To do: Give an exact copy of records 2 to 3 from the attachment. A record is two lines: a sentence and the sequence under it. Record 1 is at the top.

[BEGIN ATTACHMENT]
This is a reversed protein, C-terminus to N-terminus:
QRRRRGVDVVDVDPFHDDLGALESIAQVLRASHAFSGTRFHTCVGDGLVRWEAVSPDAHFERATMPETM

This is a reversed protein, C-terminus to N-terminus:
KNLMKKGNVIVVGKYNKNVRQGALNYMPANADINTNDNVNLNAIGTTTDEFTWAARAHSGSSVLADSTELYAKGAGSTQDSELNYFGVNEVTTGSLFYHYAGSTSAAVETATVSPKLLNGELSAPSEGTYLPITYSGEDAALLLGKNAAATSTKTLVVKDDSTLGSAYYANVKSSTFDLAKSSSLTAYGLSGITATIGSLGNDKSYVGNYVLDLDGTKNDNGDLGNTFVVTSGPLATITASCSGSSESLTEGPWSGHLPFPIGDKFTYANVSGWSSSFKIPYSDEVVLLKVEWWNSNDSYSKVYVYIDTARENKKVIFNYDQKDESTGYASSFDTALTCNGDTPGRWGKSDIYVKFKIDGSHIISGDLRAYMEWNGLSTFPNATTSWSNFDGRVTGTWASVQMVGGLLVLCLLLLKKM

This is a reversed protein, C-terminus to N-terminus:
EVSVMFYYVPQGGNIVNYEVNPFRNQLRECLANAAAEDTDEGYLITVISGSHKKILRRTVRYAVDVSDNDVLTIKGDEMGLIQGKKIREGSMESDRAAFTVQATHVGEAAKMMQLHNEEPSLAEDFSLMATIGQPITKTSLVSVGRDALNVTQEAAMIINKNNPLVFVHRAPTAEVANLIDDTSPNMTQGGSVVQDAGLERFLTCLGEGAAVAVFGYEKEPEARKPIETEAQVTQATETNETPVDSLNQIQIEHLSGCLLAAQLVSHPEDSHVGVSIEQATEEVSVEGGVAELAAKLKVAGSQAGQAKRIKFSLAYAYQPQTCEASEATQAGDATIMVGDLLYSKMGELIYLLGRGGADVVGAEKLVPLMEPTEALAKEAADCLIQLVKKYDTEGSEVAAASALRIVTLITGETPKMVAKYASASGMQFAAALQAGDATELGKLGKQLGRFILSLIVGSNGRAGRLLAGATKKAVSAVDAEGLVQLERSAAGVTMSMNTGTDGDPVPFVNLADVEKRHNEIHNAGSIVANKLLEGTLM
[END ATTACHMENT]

This is a reversed protein, C-terminus to N-terminus:
KNLMKKGNVIVVGKYNKNVRQGALNYMPANADINTNDNVNLNAIGTTTDEFTWAARAHSGSSVLADSTELYAKGAGSTQDSELNYFGVNEVTTGSLFYHYAGSTSAAVETATVSPKLLNGELSAPSEGTYLPITYSGEDAALLLGKNAAATSTKTLVVKDDSTLGSAYYANVKSSTFDLAKSSSLTAYGLSGITATIGSLGNDKSYVGNYVLDLDGTKNDNGDLGNTFVVTSGPLATITASCSGSSESLTEGPWSGHLPFPIGDKFTYANVSGWSSSFKIPYSDEVVLLKVEWWNSNDSYSKVYVYIDTARENKKVIFNYDQKDESTGYASSFDTALTCNGDTPGRWGKSDIYVKFKIDGSHIISGDLRAYMEWNGLSTFPNATTSWSNFDGRVTGTWASVQMVGGLLVLCLLLLKKM

This is a reversed protein, C-terminus to N-terminus:
EVSVMFYYVPQGGNIVNYEVNPFRNQLRECLANAAAEDTDEGYLITVISGSHKKILRRTVRYAVDVSDNDVLTIKGDEMGLIQGKKIREGSMESDRAAFTVQATHVGEAAKMMQLHNEEPSLAEDFSLMATIGQPITKTSLVSVGRDALNVTQEAAMIINKNNPLVFVHRAPTAEVANLIDDTSPNMTQGGSVVQDAGLERFLTCLGEGAAVAVFGYEKEPEARKPIETEAQVTQATETNETPVDSLNQIQIEHLSGCLLAAQLVSHPEDSHVGVSIEQATEEVSVEGGVAELAAKLKVAGSQAGQAKRIKFSLAYAYQPQTCEASEATQAGDATIMVGDLLYSKMGELIYLLGRGGADVVGAEKLVPLMEPTEALAKEAADCLIQLVKKYDTEGSEVAAASALRIVTLITGETPKMVAKYASASGMQFAAALQAGDATELGKLGKQLGRFILSLIVGSNGRAGRLLAGATKKAVSAVDAEGLVQLERSAAGVTMSMNTGTDGDPVPFVNLADVEKRHNEIHNAGSIVANKLLEGTLM